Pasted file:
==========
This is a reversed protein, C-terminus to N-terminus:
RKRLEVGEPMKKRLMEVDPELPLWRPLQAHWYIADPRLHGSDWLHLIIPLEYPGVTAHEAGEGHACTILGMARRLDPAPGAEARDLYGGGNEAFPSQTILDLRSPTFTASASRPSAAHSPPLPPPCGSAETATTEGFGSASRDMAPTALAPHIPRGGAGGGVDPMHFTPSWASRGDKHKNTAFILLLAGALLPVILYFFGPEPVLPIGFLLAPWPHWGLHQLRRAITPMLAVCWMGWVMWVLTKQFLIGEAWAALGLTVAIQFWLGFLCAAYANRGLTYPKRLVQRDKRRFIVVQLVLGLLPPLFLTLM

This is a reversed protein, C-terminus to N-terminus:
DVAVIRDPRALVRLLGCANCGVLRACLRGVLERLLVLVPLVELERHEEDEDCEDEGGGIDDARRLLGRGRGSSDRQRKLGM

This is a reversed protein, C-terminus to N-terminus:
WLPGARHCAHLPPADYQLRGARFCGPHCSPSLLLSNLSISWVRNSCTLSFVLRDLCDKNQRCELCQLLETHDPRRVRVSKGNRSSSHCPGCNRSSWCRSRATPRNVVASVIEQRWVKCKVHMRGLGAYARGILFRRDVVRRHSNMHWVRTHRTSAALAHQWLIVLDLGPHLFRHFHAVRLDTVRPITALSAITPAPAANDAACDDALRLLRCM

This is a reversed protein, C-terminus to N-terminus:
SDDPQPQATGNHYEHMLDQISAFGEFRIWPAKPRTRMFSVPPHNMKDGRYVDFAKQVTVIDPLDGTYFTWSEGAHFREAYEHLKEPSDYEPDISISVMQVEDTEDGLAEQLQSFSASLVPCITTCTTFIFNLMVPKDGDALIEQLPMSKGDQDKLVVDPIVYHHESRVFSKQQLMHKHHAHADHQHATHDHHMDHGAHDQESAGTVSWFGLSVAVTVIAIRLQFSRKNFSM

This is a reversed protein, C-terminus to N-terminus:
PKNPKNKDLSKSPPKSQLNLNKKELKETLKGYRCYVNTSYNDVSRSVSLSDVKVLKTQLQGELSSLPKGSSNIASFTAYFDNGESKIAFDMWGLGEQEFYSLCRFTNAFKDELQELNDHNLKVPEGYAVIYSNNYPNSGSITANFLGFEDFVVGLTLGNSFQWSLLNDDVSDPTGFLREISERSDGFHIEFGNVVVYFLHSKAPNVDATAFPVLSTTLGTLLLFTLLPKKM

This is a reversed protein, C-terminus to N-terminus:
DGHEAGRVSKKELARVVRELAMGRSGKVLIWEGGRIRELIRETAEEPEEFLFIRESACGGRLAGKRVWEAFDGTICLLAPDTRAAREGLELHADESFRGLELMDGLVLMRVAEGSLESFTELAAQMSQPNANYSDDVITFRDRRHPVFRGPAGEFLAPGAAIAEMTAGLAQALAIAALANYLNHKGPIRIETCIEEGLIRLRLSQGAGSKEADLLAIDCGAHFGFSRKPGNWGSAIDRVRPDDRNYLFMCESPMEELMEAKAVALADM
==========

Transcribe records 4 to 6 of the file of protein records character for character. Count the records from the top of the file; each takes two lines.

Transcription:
This is a reversed protein, C-terminus to N-terminus:
SDDPQPQATGNHYEHMLDQISAFGEFRIWPAKPRTRMFSVPPHNMKDGRYVDFAKQVTVIDPLDGTYFTWSEGAHFREAYEHLKEPSDYEPDISISVMQVEDTEDGLAEQLQSFSASLVPCITTCTTFIFNLMVPKDGDALIEQLPMSKGDQDKLVVDPIVYHHESRVFSKQQLMHKHHAHADHQHATHDHHMDHGAHDQESAGTVSWFGLSVAVTVIAIRLQFSRKNFSM

This is a reversed protein, C-terminus to N-terminus:
PKNPKNKDLSKSPPKSQLNLNKKELKETLKGYRCYVNTSYNDVSRSVSLSDVKVLKTQLQGELSSLPKGSSNIASFTAYFDNGESKIAFDMWGLGEQEFYSLCRFTNAFKDELQELNDHNLKVPEGYAVIYSNNYPNSGSITANFLGFEDFVVGLTLGNSFQWSLLNDDVSDPTGFLREISERSDGFHIEFGNVVVYFLHSKAPNVDATAFPVLSTTLGTLLLFTLLPKKM

This is a reversed protein, C-terminus to N-terminus:
DGHEAGRVSKKELARVVRELAMGRSGKVLIWEGGRIRELIRETAEEPEEFLFIRESACGGRLAGKRVWEAFDGTICLLAPDTRAAREGLELHADESFRGLELMDGLVLMRVAEGSLESFTELAAQMSQPNANYSDDVITFRDRRHPVFRGPAGEFLAPGAAIAEMTAGLAQALAIAALANYLNHKGPIRIETCIEEGLIRLRLSQGAGSKEADLLAIDCGAHFGFSRKPGNWGSAIDRVRPDDRNYLFMCESPMEELMEAKAVALADM